COAL TOWNSHIP — A longtime member of Shamokin Area School Board spoke out Tuesday night against recent indirect threats made against district schools, fights and other negative behavior.
School Director Robert Getchey said efforts are being made to make the district’s schools as safe as possible but incidents such as threats and fights must stop.
The district has experienced threats written on bathroom walls or made on social media toward the schools three times in the past few weeks. In addition, multiple fights in the high school and a threat by a young student on a district van to shoot another student have been reported recently.
The indirect threats have forced lockdowns to be conducted at the middle/high and elementary schools.
A 12-year-old Coal Township boy who is a student at the elementary school was charged by Coal Township police with terroristic threats and disorderly conduct for making the most recent threat April 10.
Getchey said there are “bad hombres” being brought into the area and that the district is heading in the “wrong direction” because teachers don’t have any rights when it comes to disciplining students for their actions.
He said he believes it’s OK for teachers to use a paddle on students to teach them a lesson when they misbehave.
Getchey said there are many “good people” who live in the district but the schools are experiencing problems usually associated with larger city schools.
He recommended contacting state legislators in an effort to change the laws to give teachers and administrators more resources and authority in combating discipline problems.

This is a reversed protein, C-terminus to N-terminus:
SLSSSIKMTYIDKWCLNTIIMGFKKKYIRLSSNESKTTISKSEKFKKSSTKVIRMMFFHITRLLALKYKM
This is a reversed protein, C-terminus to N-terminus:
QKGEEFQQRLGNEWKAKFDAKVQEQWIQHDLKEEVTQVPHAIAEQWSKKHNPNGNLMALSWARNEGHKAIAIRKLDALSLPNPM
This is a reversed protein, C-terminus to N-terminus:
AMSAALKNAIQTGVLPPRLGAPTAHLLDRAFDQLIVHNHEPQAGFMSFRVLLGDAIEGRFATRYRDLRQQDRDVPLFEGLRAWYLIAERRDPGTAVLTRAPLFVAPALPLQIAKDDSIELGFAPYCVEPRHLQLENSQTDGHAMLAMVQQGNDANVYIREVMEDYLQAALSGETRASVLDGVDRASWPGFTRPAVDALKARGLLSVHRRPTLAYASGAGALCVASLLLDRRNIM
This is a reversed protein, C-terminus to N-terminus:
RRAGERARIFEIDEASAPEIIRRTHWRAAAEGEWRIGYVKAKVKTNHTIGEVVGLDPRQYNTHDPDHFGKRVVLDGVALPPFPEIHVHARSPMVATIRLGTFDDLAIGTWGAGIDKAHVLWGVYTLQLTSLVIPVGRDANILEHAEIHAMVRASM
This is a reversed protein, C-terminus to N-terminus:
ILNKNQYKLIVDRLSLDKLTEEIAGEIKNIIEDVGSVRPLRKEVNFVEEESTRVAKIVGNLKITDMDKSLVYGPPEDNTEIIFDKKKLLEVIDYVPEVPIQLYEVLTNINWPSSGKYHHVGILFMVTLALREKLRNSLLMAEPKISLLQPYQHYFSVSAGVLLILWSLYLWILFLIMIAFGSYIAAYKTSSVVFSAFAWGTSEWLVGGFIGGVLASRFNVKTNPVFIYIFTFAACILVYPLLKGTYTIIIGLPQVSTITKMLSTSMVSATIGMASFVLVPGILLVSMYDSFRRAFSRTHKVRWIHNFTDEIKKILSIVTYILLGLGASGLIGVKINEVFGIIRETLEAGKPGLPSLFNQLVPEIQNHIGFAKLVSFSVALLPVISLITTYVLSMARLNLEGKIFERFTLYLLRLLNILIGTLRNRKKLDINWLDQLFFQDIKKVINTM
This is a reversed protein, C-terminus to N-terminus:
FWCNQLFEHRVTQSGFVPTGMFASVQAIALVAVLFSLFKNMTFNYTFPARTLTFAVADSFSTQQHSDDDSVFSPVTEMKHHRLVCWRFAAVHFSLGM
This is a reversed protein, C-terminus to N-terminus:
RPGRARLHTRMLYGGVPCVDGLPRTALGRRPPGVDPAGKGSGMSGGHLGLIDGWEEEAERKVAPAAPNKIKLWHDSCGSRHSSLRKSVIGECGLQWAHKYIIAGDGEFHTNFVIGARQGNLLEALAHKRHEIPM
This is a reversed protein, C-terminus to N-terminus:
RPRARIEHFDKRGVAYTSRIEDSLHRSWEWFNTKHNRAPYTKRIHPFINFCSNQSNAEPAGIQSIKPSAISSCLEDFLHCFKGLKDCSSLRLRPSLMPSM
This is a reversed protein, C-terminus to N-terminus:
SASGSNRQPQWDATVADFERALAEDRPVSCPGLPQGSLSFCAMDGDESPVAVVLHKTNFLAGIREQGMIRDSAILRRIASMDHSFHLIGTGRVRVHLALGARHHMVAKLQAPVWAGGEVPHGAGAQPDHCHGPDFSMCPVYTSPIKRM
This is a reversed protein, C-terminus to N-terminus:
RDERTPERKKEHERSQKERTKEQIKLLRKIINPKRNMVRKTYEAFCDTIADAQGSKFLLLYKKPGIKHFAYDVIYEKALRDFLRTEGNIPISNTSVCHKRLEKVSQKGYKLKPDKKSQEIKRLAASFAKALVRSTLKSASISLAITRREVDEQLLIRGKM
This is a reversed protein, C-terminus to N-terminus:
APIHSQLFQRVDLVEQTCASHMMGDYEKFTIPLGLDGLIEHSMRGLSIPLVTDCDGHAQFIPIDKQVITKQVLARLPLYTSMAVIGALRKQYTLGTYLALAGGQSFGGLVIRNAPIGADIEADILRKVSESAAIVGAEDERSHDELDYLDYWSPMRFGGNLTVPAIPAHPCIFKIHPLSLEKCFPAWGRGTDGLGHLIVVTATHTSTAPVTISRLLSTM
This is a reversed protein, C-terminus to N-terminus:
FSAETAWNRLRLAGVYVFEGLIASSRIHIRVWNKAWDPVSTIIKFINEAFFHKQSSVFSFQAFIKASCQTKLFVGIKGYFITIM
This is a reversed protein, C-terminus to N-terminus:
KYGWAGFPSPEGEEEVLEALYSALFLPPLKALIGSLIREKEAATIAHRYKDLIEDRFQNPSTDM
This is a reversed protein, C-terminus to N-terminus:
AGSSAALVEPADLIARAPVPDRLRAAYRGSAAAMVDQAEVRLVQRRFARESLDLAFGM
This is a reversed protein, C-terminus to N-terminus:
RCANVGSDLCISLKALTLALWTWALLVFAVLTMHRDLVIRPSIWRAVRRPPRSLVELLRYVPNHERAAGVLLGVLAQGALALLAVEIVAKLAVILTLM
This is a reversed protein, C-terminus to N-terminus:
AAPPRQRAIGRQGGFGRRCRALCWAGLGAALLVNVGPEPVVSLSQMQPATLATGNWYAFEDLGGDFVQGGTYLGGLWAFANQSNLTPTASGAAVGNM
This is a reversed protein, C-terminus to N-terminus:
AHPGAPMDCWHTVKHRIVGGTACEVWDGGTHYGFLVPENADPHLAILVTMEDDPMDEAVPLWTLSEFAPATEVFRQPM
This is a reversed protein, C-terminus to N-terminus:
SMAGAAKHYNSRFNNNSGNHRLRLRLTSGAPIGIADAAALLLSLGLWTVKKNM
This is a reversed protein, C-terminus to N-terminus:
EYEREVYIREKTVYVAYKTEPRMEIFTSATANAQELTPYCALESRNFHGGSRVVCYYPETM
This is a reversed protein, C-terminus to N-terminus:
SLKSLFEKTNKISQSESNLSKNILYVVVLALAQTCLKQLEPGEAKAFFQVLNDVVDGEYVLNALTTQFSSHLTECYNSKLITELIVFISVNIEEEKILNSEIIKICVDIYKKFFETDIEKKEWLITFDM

After Getchey finished his comments, Director Erik Anderson pointed out that the district can be proud of the majority of its students who excel in the classroom, arts, band, musical productions, sports and other extracurricular activities.
Under citizens’ comments, high school cheerleading coach Tammy Rhodes chastised board member Charles Shuey for his recent letter-to-the-editor in The News-Item that criticized longtime Shamokin Area football and track coach and Northumberland County Commissioner Sam Schiccatano.
Rhodes told Shuey it was very disrespectful of him to make derogatory comments about Schiccatano, whom she described as being very “dedicated” to the student-athletes he coaches.
“I think it’s wrong for a school board member to write a letter-to-the-editor about a district coach,” Rhodes said.
Shuey told Rhodes he wrote the letter as a citizen rather than a school board member and that he is entitled to his opinion.
Schiccatano, who has coached various sports in the district since 1976, also criticized Shuey for the letter.
“I am tired of people running me down in the newspaper,” he said. “I will resign tonight as a football and track coach if that’s what the board wants me to do. I am dedicated to the kids I coach. I don’t coach for the salary.”
Getchey complained that Shuey was trying to mix politics into Schiccatano’s coaching positions and pointed out that politics has always been a problem in keeping good coaches in the district.
In other news, senior class officer Quinn Rollman, a baseball player and swimmer, said only one boys bathroom is available on the first floor of the middle/high school, due to recent threats and lockdowns.
Rollman said having only one bathroom causes him and other students to miss valuable class time.
Transition administrator James Zack, who is fulfilling the duties of Superintendent Chris Venna while he’s on a leave of absence, told Rollman administrators are working on a solution that will involve opening more bathrooms this week.